growing problem of agricultural labor trafficking in Illinois | Latino voices | Chicago News

Agriculture in Illinois is big business as one of America’s largest producers of soybeans, corn, and pork. the Illinois Agricultural Bureau estimates that the Illinois agricultural industry and related activities contribute more than $ 50 billion to the state’s economy. But the nature of farm work and the structure of our nation’s migrant labor program make the people who work long hours on more than 72,000 Illinois farms vulnerable to abuse and the COVID-19 pandemic. has only exacerbated an already alarming situation.

According to a data analysis from the US National Human Trafficking Hotline by the Polaris Group, last year saw a more than 70% increase in reports of agricultural labor trafficking. Miguel Keberlein Gutierrez, Executive Director of the Legal Aid Society of Metropolitan Family Services says from a legal perspective, what rises in human trafficking versus labor abuse can be difficult to pin down.

“There is really a whole spectrum of what labor abuse is which, at the end of the day, is labor trafficking,” said Keberlein Gutierrez. “It’s really when there is force, fraud or coercion that keeps a person essentially under contract with an employer in one way or another. And we certainly see a lot of it in the farming community.

In November, the Legal Aid Society received a $ 2 million grant to fund and expand the legal support they provide to farm workers in central and northern Illinois.

Maggie Rivera, President and CEO of the Illinois Migrant Council, says it can also be difficult to pinpoint what could be a trafficking situation even when it is present on farms.

“One way would be if we are talking to an individual and their responses appear to have been repeated, or if they have no eye contact and don’t want to talk to us on their own,” Rivera said.

Rivera’s organization provides support and training to migrant farm workers in Illinois. As part of its work, IMC also educates workers about their rights.

“When we start the season, we normally had the opportunity to build some kind of relationship with the producers and go to the farms and provide the trainings that we come up with,” Rivera said. “This is when we also bring the information about their labor rights and work with other state entities that can also partner with us to bring them that information.”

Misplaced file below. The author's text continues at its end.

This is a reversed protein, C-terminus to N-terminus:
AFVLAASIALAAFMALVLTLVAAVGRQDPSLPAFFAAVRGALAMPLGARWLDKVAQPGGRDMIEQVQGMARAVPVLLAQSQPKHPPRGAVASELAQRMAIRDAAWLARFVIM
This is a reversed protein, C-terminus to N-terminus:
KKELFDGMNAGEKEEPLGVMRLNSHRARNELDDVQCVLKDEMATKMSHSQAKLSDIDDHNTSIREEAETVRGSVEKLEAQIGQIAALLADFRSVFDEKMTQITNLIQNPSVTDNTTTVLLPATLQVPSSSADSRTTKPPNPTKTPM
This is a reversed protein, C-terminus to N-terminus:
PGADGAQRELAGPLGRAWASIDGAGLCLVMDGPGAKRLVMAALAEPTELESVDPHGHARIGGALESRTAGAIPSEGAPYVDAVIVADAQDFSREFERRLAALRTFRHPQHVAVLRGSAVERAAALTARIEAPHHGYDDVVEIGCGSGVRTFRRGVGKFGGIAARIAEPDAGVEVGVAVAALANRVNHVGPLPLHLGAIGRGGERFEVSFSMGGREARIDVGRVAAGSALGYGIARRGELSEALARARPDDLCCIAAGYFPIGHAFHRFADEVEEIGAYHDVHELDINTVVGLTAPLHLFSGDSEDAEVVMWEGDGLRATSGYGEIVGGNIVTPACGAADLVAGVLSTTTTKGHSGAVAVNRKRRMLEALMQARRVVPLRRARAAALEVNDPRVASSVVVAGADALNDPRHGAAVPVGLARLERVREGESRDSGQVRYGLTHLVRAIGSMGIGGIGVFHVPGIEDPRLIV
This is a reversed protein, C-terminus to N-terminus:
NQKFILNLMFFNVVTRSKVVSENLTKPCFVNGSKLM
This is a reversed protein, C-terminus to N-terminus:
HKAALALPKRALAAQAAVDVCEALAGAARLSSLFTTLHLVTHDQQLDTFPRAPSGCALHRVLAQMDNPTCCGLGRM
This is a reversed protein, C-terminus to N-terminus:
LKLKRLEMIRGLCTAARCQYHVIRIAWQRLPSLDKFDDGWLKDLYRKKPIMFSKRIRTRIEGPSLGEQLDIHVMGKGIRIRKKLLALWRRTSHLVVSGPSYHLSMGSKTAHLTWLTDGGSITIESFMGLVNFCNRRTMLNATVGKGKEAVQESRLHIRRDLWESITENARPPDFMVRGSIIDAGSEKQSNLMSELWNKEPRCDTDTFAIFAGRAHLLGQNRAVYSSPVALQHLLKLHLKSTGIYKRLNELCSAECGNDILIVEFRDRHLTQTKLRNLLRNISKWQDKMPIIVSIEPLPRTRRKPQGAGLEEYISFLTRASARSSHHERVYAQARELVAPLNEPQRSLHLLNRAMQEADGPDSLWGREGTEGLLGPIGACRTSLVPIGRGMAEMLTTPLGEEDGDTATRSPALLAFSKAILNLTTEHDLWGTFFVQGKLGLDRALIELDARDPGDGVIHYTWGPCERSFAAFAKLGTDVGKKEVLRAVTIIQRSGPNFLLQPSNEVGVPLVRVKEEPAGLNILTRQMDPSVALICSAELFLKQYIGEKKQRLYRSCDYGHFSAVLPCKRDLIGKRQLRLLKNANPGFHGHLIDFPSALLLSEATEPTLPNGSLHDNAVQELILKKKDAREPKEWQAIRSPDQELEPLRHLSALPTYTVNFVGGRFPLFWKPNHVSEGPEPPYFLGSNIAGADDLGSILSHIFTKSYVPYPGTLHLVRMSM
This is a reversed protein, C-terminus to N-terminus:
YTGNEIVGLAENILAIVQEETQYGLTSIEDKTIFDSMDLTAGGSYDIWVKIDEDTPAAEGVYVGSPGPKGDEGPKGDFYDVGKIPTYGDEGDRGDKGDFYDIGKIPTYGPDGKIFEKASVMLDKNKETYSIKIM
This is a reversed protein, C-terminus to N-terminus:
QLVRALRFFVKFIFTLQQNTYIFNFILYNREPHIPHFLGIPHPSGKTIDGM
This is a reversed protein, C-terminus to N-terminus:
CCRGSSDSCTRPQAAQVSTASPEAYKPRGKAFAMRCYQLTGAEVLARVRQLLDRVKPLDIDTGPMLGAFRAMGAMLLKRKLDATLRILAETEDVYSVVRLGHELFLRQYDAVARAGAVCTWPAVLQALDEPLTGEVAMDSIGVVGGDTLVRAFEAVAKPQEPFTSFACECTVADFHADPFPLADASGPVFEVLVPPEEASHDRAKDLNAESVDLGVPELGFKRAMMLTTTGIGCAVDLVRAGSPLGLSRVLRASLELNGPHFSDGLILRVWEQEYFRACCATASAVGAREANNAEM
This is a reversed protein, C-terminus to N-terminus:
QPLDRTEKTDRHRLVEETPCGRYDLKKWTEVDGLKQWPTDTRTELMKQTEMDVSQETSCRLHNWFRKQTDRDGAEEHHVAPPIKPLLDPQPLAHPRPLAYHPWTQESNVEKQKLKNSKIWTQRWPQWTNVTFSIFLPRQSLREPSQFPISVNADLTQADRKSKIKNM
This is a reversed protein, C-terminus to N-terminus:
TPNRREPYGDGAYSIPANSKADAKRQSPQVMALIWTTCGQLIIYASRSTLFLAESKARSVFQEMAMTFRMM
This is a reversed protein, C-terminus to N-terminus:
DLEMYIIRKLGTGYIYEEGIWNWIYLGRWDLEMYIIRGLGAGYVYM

IMC also trains outreach workers to look for signs of abuse and trafficking.

“Signs of physical violence or maybe poor living conditions or maybe sometimes when we demand that they provide us with some kind of document, they tell us they don’t have it because their employer is keeping it. for them, ”Rivera said. “Those kind of little signs would be the ones we’re looking for.”

Keberlein Gutierrez also says the nature of farm work can make it difficult to find reliable statistics on the extent of the problem.

“Due to the type of work and the migratory workforce and due to changing markets and things, you don’t always even know how many people are in the migrant agricultural workflow,” he said. said Keberlein Gutierrez. “So when it comes to traffic, there are people who can be in situations where their traffic is for a while, then they’re not in that traffic situation anymore, and then they come back in. But we know that within the farming community there is a high percentage of people who, when asked about situations, identified a situation that would lead to trafficking.

Keberlein Gutierrez says labor recruiting companies are a way for large agricultural conglomerates to mask traffic.

“They bring in a significant workforce with a recruiter or a recruiting company and that recruiting company has some weight in the promises they make to people and how they make them work,” Keberlein said. “We find that people have been told ‘you’re going to make so much money if you come here and do that’ and then when they get here they can get a certain amount of money, but they’re detained in a situation. where they cannot freely or believe they can leave freely because of the debt to the recruiter.

He also says the H2A visa program has serious flaws that make workers vulnerable to trafficking.

“They offer these work visas to people in different countries and the recruiter to go there. So the upstream recruiter promises certain things and often without anyone knowing, he basically bribes people for those jobs, ”Keberlein explains. “A lot of people prepay for visas and that money is held against them while they do the job and when they get here they may not even know where they are geographically somehow, they are very isolated. , they do not have access to community resources or agencies and many employers prohibit [community organizations] trying to reach workers and share information with them.

But, according to Keberlein Gutierrez, just providing information early in the process to workers applying for visas could make a big difference in what they can expect from their U.S. employers.

“When workers go through the consular process to obtain the visa, they are not informed of where they are going and who they can contact if there is a problem,” says Keberlein Gutierrez. “And that, I think, would certainly alleviate a lot of the isolation issues and who they can talk to if they feel like they’re in danger.”



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